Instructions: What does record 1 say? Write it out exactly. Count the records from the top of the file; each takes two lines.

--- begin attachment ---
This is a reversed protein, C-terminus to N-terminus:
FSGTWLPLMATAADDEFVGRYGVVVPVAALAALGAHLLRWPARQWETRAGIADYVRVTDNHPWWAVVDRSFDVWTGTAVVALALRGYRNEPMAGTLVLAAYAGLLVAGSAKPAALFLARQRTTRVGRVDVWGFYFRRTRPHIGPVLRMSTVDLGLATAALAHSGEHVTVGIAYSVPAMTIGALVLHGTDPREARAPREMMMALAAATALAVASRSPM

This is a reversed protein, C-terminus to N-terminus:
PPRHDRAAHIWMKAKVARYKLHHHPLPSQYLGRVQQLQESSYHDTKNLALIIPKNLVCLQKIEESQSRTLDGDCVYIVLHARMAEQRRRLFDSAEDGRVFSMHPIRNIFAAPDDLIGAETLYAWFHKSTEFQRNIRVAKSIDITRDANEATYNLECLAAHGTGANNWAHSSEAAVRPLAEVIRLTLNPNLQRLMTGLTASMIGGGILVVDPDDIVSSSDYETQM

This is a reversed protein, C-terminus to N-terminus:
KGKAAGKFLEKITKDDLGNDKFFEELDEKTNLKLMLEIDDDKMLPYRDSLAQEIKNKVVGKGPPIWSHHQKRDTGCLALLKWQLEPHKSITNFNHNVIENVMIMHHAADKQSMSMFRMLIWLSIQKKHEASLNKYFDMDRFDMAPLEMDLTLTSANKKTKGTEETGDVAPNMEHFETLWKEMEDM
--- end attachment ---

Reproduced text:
This is a reversed protein, C-terminus to N-terminus:
FSGTWLPLMATAADDEFVGRYGVVVPVAALAALGAHLLRWPARQWETRAGIADYVRVTDNHPWWAVVDRSFDVWTGTAVVALALRGYRNEPMAGTLVLAAYAGLLVAGSAKPAALFLARQRTTRVGRVDVWGFYFRRTRPHIGPVLRMSTVDLGLATAALAHSGEHVTVGIAYSVPAMTIGALVLHGTDPREARAPREMMMALAAATALAVASRSPM